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Panel on Pay Equity Research ROBERT T. MICHAEL (Chair), Department of Education and National Opinion Research Center, University of Chicago FRANCINE D. BLAU, Institute of Labor and Industrial Relations, University of Illinois ARTHUR S. GOLDBERGER, Department of Economics, University of Wisconsin JULIE A. SACKETT, Personnel Department, Motorola, Inc., Scottsdale, Ariz. KAY L. SCHLOZMAN, Department of Political Science, Boston College CATHY A. SCHOEN, Service Employees International Union, AFL-CIO, Washington, D.C. DONALD P. SCHWAB, Graduate School of Business, University of Wisconsin LINDA I. WAITE, Rand Corporation, Santa Monica, Calif. BRIGID O'FARRELL, Study Director LUCILE A. DIGIROLAMO, Staff Associate HEIDI I. HARTMANN, Consultant Committee on Women's Employment and Related Social Issues ALICE S. ILCHMAN (Chair), President, Sarah Lawrence College HELEN S. ASTIN, Graduate School of Education, University of California, Los Angeles MAXINE BACA-ZINN, Department of Sociology, University of Michigan WILLIAM H. CHAFE, Department of History, Duke University ESTHER M. CONWELL, Xerox Webster Research Center, Webster, N.Y. CYNTHIA FUCHS EPSTEIN, Russell Sage Foundation and City University of New York GENE E. KOFKE, AT&T (Retired) ROBERT E. KRAUT, Bell Communications Research, Morristown, N..~. ELEANOR HOLMES NORTON, Georgetown University Law Center DIANNE PINDERHUGHES, Department of Political Science, University of Illinois NAOMI R. QUINN, Department of Anthropology, Duke University EUGENE SMOLENSKY, Graduate School of Public Policy, University of California, Berkeley ROBERT M. SOLOW, Department of Economics, Massachusetts Institute of Technology ROBERT K. YIN, COS M OS Corporation, Washington, D.C. BRIGID O'FARRELL, Study Director LUCILE A. DIGIROLAMO, Staff Associate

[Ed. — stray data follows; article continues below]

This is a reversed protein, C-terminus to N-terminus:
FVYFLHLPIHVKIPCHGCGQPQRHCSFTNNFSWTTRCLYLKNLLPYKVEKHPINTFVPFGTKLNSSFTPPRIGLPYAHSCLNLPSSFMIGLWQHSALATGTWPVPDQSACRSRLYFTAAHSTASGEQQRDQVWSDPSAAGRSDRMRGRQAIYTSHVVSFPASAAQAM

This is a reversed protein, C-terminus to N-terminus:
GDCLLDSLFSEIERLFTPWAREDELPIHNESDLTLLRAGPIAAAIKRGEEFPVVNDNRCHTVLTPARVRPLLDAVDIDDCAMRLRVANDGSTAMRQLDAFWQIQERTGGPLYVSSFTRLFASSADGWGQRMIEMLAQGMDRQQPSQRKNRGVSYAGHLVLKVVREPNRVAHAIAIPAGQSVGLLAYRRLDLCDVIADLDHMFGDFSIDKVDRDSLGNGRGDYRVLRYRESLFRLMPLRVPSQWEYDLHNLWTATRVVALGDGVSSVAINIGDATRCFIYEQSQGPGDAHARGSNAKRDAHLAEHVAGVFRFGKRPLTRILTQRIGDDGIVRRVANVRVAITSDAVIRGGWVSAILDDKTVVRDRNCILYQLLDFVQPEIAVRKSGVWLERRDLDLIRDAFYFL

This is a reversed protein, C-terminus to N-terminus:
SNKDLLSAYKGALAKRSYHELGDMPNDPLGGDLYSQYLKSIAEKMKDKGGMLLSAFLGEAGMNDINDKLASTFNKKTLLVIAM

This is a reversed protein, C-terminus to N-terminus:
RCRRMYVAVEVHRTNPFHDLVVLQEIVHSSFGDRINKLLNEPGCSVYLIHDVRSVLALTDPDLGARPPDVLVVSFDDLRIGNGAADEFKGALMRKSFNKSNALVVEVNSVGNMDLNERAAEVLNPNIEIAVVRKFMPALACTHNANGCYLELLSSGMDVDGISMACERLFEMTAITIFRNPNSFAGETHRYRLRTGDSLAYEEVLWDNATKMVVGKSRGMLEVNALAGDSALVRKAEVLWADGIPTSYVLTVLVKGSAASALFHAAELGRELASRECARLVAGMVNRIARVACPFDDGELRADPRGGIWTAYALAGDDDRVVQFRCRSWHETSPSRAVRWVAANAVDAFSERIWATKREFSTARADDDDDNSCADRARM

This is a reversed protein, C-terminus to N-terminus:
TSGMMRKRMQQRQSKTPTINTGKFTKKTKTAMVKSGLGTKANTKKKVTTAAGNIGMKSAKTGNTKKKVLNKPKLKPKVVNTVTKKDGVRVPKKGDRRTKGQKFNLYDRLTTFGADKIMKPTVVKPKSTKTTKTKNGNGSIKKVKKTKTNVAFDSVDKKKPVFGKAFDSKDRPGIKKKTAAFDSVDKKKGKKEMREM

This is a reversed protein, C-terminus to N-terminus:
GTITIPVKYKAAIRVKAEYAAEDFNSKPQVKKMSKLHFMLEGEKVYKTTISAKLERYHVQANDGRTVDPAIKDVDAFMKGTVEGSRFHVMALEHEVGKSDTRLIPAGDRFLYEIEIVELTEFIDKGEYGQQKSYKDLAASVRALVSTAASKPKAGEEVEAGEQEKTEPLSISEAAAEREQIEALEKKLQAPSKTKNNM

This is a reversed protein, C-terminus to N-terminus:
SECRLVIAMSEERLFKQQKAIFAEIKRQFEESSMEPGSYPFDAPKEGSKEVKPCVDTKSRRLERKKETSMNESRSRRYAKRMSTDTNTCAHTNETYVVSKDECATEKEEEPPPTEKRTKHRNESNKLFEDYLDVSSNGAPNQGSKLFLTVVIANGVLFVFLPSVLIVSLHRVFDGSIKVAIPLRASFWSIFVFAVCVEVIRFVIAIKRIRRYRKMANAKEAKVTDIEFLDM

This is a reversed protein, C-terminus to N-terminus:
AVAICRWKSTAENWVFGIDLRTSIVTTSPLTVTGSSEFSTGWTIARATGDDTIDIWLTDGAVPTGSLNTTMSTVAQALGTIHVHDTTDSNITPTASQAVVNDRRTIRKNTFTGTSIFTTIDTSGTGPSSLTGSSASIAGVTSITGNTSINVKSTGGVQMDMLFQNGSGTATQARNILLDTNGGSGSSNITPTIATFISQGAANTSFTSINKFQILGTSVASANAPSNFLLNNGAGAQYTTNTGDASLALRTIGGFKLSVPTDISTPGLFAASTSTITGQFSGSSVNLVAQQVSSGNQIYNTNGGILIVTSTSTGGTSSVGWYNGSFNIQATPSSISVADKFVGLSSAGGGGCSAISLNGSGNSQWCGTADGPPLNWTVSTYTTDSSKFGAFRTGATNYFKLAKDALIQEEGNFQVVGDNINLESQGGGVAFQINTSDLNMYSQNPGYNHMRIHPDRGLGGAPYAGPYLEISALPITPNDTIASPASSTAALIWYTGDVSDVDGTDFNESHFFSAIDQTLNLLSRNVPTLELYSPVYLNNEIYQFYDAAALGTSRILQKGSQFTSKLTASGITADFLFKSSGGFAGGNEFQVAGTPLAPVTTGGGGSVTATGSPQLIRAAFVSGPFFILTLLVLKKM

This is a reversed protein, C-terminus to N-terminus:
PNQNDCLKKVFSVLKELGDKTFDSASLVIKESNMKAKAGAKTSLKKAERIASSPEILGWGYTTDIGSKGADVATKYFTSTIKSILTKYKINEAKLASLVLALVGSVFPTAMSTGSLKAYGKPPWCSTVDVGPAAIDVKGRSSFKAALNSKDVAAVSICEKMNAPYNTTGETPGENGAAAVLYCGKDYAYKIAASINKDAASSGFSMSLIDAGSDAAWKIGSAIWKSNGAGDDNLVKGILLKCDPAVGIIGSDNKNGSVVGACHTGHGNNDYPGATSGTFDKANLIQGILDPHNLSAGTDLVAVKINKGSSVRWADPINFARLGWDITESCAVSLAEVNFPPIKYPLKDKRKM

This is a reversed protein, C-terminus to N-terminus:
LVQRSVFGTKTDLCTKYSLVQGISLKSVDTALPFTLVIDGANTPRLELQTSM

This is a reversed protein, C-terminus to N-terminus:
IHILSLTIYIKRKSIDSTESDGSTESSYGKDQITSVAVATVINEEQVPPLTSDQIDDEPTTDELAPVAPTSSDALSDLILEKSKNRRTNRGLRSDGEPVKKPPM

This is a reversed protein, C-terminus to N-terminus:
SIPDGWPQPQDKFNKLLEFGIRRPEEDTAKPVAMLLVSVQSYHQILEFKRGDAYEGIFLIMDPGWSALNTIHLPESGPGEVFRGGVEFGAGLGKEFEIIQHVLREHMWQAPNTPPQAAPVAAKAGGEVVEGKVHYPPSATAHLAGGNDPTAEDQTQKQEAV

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Contents PREFACE ....... ACKNOWLE DGM E NTS WORKSHOP PARTICIPANTS PAY EQUITY: ASSESSING THE ISSUES Robert T. Michael and Heidi I. Hartmann PART 1. GENDER DIFFERENCES IN WAGES: WAGE DETERMINATION FOR INDIVIDUALS SALARIES, SALARY GROWTH, AND PROMOTIONS OF MEN AND WOMEN IN A LARGE, PRIVATE FIRM ... Barry A. Gerhart an ~ George T. Milkovich COM MENTARY .... Christopher Winship 2 MEASURING THE EFFECT OF OCCUPATIONAL SEX AND RACE COMPOSITION ON EARNINGS .............................................. Elaine Sorensen 3 EFFECTS OF EXCESS SUPPLY ON THE WAGE RATES OF YOUNG WOMEN Alice Nakamura an ~ Masao Nakamura 4 THE EFFECTS OF SEX-ROLE-RELATED FACTORS ON OCCUPATIONAL CHOICE AND SALARY .................................................. Linda M. Subich, Gerald V. Barrett, Dennis Doverspike, an Ralph A. Alexander v X1 . . . ................ X111 1 23 ............... 44 49 .... 70 .... 91